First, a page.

Updated from 4:32 p.m. EST
The legal war between
and the rest of the chip industry flared up again Tuesday, when the company was accused of intentionally shredding documents that cast doubts on the validity of some of its patents.
In a lawsuit filed in a Virginia federal court, chipmaker
alleged that Rambus violated the Racketeer Influenced and Corrupt Organizations Act, or RICO, in its strategy of seeking royalties from companies that make the DRAM memory chips used in personal computers.
The complaint adds another element to litigation that includes cases in various courts across the country. In January, a federal judge in San Jose, Calif., ruled that Rambus
was not guilty of unlawfully destroying documents, or spoliation, in a separate case between Rambus and South Korean chipmaker
According to Micron's complaint, Rambus executives conspired to destroy any evidence that undermined legal claims it planned to make against chip companies involving its DRAM interface technology.
In 1998, the suit says, Rambus officials distributed burlap bags to all employees with instructions to collect various documents relating to the anticipated claims. According to the complaint, the so-called "shred day" yielded 185 bags and an additional 60 boxes of documents that were hauled away by a private shredding company. Rambus organized subsequent rounds of such shredding in 1999, the suit alleges.
"Believing it had substantially destroyed the harmful impeaching documents, the Rambus Group then repeatedly submitted false testimony to this and other courts," the complaint reads.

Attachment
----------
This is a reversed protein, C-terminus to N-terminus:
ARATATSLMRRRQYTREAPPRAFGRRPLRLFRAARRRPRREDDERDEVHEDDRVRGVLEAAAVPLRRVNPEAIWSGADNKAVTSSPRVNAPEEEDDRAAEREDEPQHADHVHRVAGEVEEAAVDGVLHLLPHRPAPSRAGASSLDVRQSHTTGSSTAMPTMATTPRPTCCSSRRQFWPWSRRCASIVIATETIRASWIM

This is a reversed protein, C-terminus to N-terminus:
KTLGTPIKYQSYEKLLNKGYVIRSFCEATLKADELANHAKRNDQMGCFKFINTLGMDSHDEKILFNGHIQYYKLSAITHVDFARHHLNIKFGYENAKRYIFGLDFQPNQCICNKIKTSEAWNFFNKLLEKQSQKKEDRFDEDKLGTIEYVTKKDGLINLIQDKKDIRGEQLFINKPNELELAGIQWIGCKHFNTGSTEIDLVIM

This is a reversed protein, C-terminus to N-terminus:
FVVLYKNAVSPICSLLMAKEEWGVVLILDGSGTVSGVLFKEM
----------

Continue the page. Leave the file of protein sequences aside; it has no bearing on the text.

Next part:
Rambus General Counsel John Danforth released a statement saying that Micron's action comes as no surprise given the company's past conduct "including apparently admitted criminal price fixing."
"We look forward to the prompt adjudication of our own patent and antitrust claims against Micron that have been pending for some time," said Danforth.
Several memory-chip makers, including Hynix,
, have pleaded guilty to U.S. Department of Justice charges of colluding to fix prices in the DRAM market. Micron, which agreed to cooperate with the investigation, does not face government penalties in the case.
Micron designated Tuesday's suit to be filed in front of the same Eastern District of Virginia judge hearing a pending case between Rambus and Samsung. The suit seeks compensatory and punitive damages as well a permanent injunction against all Rambus patent claims for which evidence was unlawfully destroyed.
Shares of Rambus closed down $1.43, or 4.8%, to $28.25 on Tuesday. Micron shares closed down 57 cents, or 3.4%, to $16.08.